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6th Jul 2022

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The European Union has blood on its hands - we can't be complicit

  • MEP Clare Daly holds up images of images of violent pushbacks by the Croatian border patrol. This Thursday, MEPs are called to vote on the budget discharge of Frontex. The European Parliament can't be complicit (Photo: The Left)
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The European Union has blood on its hands. The blood of the thousands of people drowning in its seas, frostbitten at its borders, dying after being illegally pushed back.

The International Organization for Migration (IOM) has estimated that only in the Mediterranean 22,726 people have gone missing since 2014.

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This downward calculation, hides the stories and destinies of women, men, and children abandoned by Europe.

Frontex is one of the core actors of the EU's migration policy, based on the militarisation of borders and dehumanisation of people. Numerous complaints and reports from social organisations, as well as complaints from the victims themselves, reveal the role of Frontex and its persistent violations of fundamental rights.

This Thursday (21 October), MEPs are called to vote on the budget discharge of Frontex. The European Parliament can't be complicit. We won't be complicit.

The annual discharge procedure allows the European Parliament and the Council to hold the Commission and its agencies politically accountable for the implementation of the EU budget. It is also thanks to these procedures that MEPs enact their responsibilities as elected officials.

The European Union project hinges on the fundamental rights of dignity, freedom, equality and solidarity. We believe that these values cannot stay on paper but must shape its policies and actions.

In light of this we ask our colleagues in the European Parliament to vote against Frontex budget discharge. This is the only plausible position for anyone who believes in human rights and dignity.

This vote comes after a particularly turbulent year for Frontex: the agency's work has been questioned by the EU Ombudsman and OLAF decided to open investigations into the work of the agency while the European Parliament established a Scrutiny Working Group to further investigate the operations of Frontex.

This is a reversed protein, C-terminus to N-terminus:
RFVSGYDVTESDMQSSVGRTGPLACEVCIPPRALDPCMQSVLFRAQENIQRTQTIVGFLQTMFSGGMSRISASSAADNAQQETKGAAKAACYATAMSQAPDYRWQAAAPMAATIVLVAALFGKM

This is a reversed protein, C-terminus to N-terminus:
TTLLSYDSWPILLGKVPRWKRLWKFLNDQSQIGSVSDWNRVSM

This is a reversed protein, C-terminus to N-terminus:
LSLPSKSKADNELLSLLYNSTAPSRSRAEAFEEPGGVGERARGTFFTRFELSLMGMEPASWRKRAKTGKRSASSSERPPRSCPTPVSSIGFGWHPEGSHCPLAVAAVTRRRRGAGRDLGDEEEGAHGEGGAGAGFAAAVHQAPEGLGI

In April these allegations led the MEPs to postpone the discharge of the agency.

Where are we after six months?

In June the EU Ombudsman finalised its inquiry into the agency and identified "various potential shortcomings and delays in implementing its new obligation concerning the complaints mechanism and the deployment of Fundamental Rights Officers".

One month later, the European Parliament's Frontex Scrutiny Working Group released its report providing evidence of violations taking place at the EU's external borders, acknowledging that Frontex was aware of them and failed to act.

The agency did not prevent these infringements, nor did it reduce the risk of future fundamental rights violations. The OLAF investigation is still open.

After six months, the only certainty we have is Frontex's responsibility in the loss of lives at Europe's borders. By granting the discharge, the European Parliament will be complicit with Frontex's actions.

As a parliament accountable to European citizens, it could and should not allow that.

Author bio

Claire Daly, Cornelia Ernst and Sira Rego are MEPs with The Left.

Disclaimer

This article is sponsored by a third party. All opinions in this article reflect the views of the author and not of EUobserver.

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